This Friday’s pick of some of the digital stories that have caught our collective eye at Brass this week, including Yahoo suing Facebook, citizen journalism at the BBC, go-go gadget watches, homeless people as wi-fi hotspots and Turntable FM. Read on and leave your comments at the bottom!
Sally Barr, Online PR and Social Media Manager
A big topic this week has been the news that Yahoo is suing Facebook for 10 copyright infringements covering privacy controls, advertising and elements of social networking. There’s been quite an outcry across the web about how these infringements could apply to many other leading social networks like Google+, Foursquare and Pinterest.
One of the infringements Yahoo is claiming is around ‘world modelling’ which is all about whether users are represented as real-world things like people and business, and not represented as things like avatars. As Facebook insists you have to be a person with a real name and profile picture, this is counted as an infringement. By making people be their actual selves. Hmm.
It’s been seen by some as a very tactical move as it comes just weeks before Facebook is due to offer public stock. Didn’t this happen between Yahoo and Google too, just before that went public? The social network is said to be “disappointed” in Yahoo which has been a long term partner. Now, there’s nothing worse than being told you’ve disappointed is there. Naughty Yahoo.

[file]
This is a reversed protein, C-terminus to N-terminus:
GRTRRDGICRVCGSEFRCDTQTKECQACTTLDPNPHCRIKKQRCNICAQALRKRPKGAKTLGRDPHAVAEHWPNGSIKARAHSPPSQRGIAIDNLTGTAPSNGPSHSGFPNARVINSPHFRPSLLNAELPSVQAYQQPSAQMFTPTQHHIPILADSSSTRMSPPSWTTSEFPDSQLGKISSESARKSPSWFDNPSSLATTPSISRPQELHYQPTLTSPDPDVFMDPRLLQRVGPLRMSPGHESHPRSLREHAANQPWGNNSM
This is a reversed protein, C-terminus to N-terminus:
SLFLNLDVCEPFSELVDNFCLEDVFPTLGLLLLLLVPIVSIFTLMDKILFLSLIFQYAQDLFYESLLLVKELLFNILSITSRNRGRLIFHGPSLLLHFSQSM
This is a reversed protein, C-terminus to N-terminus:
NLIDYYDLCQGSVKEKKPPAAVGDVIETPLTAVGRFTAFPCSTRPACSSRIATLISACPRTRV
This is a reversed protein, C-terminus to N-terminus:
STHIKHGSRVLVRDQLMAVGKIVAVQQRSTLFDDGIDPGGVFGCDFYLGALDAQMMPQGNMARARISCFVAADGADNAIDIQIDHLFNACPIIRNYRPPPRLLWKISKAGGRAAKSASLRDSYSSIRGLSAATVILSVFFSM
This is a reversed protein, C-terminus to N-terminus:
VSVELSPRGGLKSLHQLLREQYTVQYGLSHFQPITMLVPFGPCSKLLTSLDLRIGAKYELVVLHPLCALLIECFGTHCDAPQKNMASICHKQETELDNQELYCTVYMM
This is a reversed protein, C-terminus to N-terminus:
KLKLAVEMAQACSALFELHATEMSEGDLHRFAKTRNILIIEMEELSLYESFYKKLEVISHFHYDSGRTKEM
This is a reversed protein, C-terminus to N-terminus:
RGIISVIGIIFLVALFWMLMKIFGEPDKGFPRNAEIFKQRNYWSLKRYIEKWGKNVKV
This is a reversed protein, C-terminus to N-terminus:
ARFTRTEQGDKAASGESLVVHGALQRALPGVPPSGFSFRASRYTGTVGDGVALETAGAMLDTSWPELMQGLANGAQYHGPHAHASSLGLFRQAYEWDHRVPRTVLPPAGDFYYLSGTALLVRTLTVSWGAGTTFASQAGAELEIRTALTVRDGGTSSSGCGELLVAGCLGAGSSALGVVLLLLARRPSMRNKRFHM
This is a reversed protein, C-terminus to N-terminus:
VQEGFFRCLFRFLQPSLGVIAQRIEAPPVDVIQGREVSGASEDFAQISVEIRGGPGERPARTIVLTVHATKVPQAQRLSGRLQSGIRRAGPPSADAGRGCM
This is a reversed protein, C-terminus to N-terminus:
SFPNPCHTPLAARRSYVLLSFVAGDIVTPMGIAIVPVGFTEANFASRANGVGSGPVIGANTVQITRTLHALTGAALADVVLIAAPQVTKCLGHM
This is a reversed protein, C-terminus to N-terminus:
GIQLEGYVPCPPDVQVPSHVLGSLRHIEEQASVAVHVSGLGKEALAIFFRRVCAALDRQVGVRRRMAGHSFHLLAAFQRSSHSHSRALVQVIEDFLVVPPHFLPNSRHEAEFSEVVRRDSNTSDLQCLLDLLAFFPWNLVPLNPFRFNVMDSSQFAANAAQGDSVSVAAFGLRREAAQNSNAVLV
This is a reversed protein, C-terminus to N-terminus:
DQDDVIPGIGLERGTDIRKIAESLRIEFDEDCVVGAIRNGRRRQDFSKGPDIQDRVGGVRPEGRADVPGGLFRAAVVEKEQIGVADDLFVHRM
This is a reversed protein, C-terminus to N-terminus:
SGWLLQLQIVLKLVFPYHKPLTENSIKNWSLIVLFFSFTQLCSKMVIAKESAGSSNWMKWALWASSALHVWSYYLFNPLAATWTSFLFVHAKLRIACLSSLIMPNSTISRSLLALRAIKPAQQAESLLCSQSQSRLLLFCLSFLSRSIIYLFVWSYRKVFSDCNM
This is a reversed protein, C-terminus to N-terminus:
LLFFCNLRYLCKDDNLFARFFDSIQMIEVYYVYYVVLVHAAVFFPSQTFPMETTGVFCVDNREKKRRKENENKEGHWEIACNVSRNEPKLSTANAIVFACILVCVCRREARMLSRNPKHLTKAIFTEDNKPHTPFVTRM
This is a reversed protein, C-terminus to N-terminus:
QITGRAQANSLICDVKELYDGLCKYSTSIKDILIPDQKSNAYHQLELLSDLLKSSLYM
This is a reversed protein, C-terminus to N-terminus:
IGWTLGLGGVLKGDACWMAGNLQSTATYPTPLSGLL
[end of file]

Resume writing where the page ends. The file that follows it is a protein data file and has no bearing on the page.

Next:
Paul Mallett, Managing Partner
I was thrilled this week to have one of my photos put on a feature in the BBC Nature website.
What’s interesting about this is how the BBC is setting up digital ecosystems to support many aspects of their output. The way it works in this case is like this:
1. BBC Springwatch is a really popular show which, as part of its content, features viewers’ photos
2. The way viewers submit photos is to add them to the show’s Flickr group .
It also has an Autumnwatch group to accompany the show’s other incarnation.
3. When the show is off air, the Flickr group stays active. In fact it’s probably the best group on Flickr for UK wildlife.
4. I add photos to loads of groups all the time, including the BBC Springwatch group. It’s how Flickr works; the more groups your photo is in, the more exposure and views you get.
5. Little did I know, the BBC is keeping a watch on the group and, hey presto, the editor of BBC Nature contacted me through Flickr mail and asked to use my shot.
I think this is a fantastic example of how the Social world of the internet is now circling and encompassing an organisation like the BBC.
In fact it’s positively blooming!
(I’ll get my coat.)
George Hurrell, Digital Designer
I’ve been using Sony Ericsson for some years now. It has recently become just Sony and has a new range out using its ‘Bravia’ TV technology for the screens in its phones, meaning the flagship model ‘Xperia S’ has a better screen than the fabled iPhone4S retina display.